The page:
The Edwards Aquifer Authority is a political subdivision of the State of Texas that was created to manage, enhance, and protect the Edwards Aquifer system. The EAA participates in the Region L water planning group and is a member of Groundwater Management Area 7, 9, 10, and 13; the Texas Association of Groundwater Districts; and the Texas Water Conservation Association.
The EAA is governed by a 17-member board of directors. Fifteen of these positions are elected by popular vote from single-member districts and two are appointed. An executive staff, guided by General Manager Roland Ruiz, directs the daily operations of the EAA including aquifer management, administrative and financial services, public policy, external affairs, and habitat conservation programs.
The EAA was created in 1993 by the Texas Legislature’s passage of the EAA Act. The Act grants all of the powers, rights, and privileges necessary to manage, conserve, preserve, and protect the aquifer and to increase the recharge of, and prevent the waste or pollution of water in, the aquifer.
Basins in the drainage area of the Edwards Aquifer region collect rainfall and funnel it into fractures, faults, and fissures in the ground. These geologic conduits are direct pathways into the aquifer and, while allowing recharge to occur, contamination is also a possibility.
The EAA is constantly conducting research of the Edwards Aquifer to determine the effectiveness of management measures. These research studies are performed using appropriate scientific methods including applied research, ecological modeling, biological monitoring, water quality monitoring, and scientific review panels.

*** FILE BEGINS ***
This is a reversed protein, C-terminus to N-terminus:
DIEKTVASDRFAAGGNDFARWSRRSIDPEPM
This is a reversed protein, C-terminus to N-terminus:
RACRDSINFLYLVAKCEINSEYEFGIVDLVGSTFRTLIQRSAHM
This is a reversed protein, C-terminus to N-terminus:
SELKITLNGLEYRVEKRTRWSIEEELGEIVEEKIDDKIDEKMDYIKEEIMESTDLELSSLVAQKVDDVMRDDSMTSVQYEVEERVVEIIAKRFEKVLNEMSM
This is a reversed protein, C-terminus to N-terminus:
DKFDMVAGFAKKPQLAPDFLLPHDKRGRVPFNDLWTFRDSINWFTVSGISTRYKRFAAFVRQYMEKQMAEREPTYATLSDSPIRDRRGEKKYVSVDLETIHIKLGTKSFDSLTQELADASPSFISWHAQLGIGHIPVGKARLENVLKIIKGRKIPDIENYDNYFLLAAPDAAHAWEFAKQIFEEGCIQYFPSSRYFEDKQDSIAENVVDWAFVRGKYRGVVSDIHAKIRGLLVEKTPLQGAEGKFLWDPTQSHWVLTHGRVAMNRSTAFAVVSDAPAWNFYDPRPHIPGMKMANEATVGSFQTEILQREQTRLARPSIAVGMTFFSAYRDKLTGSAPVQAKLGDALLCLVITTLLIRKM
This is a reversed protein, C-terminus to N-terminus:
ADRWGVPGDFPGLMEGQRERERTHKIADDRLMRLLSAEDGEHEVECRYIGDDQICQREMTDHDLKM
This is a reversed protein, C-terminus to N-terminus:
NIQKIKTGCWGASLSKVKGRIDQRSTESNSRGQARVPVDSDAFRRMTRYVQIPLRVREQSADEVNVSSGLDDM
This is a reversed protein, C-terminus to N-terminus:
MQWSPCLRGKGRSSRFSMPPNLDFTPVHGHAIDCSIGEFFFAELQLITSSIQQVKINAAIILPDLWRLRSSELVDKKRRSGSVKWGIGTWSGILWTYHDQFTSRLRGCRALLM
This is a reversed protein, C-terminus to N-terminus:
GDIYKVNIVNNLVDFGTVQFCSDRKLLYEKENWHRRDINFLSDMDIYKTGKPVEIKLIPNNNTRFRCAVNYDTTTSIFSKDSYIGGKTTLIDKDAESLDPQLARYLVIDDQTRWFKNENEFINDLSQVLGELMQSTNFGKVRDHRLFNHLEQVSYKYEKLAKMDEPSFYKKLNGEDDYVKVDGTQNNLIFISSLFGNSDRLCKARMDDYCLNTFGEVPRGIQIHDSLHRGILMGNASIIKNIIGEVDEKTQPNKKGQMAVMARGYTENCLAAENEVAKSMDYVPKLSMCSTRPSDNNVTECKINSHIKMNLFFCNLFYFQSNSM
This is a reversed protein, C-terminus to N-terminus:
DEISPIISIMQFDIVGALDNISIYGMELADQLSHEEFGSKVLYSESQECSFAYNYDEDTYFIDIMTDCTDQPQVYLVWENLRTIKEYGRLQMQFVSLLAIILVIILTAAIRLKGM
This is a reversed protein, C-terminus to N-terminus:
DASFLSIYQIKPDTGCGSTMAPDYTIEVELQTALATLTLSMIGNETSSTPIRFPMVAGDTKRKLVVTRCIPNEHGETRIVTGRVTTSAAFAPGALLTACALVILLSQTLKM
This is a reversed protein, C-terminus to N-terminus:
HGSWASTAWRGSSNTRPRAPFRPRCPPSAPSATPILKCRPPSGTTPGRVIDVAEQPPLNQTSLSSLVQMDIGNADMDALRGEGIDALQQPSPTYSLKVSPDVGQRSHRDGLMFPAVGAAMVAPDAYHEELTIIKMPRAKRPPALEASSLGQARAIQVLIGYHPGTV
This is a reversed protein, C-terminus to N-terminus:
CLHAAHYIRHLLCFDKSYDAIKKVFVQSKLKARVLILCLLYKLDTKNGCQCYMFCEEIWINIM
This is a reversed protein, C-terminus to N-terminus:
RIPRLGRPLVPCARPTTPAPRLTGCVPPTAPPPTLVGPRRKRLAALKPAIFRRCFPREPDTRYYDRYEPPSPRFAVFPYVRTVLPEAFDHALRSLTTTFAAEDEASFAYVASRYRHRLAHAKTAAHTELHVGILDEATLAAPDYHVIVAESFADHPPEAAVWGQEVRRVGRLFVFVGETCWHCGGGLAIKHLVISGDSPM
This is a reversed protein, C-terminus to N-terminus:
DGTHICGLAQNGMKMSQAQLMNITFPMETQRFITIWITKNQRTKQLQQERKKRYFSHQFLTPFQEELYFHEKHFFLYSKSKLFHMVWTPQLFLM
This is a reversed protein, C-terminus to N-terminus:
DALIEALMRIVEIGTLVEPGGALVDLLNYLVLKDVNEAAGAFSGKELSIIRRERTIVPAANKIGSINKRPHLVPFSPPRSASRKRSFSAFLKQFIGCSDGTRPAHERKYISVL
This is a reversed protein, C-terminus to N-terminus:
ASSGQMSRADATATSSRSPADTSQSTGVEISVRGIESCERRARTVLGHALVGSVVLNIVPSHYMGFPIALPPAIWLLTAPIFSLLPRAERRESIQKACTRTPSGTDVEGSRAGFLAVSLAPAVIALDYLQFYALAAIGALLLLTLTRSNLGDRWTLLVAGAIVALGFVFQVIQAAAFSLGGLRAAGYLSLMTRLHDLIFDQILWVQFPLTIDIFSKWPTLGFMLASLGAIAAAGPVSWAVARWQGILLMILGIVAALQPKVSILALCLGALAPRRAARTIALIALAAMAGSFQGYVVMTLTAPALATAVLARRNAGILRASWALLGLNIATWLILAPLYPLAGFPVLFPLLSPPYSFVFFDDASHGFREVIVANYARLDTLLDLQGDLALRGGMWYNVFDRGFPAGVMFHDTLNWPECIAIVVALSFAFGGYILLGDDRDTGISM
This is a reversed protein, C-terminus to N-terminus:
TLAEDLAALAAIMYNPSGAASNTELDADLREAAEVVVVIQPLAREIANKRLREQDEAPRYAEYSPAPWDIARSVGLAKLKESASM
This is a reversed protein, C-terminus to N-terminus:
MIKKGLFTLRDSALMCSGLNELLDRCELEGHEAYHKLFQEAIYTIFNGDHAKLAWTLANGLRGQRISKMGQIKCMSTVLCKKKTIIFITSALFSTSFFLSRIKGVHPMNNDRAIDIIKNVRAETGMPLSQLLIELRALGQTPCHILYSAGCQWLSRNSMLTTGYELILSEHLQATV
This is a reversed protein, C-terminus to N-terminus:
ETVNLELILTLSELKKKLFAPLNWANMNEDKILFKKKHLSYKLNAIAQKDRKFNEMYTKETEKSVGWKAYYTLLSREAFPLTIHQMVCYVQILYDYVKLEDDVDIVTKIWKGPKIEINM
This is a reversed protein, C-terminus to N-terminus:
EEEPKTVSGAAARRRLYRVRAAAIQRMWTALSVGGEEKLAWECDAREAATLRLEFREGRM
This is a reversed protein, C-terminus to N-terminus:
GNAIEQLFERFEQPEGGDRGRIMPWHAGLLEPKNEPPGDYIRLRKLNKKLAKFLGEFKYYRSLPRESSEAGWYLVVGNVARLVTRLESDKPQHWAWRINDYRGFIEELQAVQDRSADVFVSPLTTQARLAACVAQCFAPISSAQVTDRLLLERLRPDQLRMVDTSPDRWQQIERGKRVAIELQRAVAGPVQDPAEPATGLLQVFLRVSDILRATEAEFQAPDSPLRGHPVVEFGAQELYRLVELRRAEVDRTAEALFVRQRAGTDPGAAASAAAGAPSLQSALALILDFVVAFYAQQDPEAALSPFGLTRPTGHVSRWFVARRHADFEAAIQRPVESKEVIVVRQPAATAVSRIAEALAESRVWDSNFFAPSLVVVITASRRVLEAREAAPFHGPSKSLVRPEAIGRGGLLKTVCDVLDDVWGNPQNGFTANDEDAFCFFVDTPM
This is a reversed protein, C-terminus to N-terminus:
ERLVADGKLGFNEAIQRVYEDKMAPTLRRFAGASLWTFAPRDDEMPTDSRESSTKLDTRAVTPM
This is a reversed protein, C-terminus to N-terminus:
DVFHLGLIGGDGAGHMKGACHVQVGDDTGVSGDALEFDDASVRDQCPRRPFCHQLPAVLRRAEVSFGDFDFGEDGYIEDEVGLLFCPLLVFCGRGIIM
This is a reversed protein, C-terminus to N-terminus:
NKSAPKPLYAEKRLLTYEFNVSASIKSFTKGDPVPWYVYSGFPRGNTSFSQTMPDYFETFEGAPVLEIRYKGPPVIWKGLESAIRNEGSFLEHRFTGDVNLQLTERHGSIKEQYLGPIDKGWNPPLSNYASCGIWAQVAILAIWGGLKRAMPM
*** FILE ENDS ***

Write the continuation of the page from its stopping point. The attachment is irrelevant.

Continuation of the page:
The EAA publishes its research findings and provides real-time data for permit holders, well owners, educators, and members of the community. Up-to-date readings as well as historical data can be accessed here.
Each year, the Edwards Aquifer Authority publishes a comprehensive Hydrologic Data Report offering an extensive compilation of data on the Edwards Aquifer. The portion of the Edwards Aquifer discussed in these data reports is the San Antonio segment of the Balcones Fault Zone Edwards Aquifer that extends from a groundwater divide near Brackettville in Kinney County, Texas to a groundwater divide near Kyle in Hays County, Texas, a distance of approximately 180 miles.
Report list by year:
Groundwater withdrawal permits may be transferred from one entity to another within the Authority's jurisdictional area, with some limitations, to meet water needs.
Did you know? With proper well construction, regular maintenance, and water quality testing, well owners can help prevent harmful contaminants from entering the Edwards Aquifer.
Did you know? The EAA partners with schools, public libraries, scouting programs, and non-profit organizations to educate South Texans on the aspects of the Edwards Aquifer.
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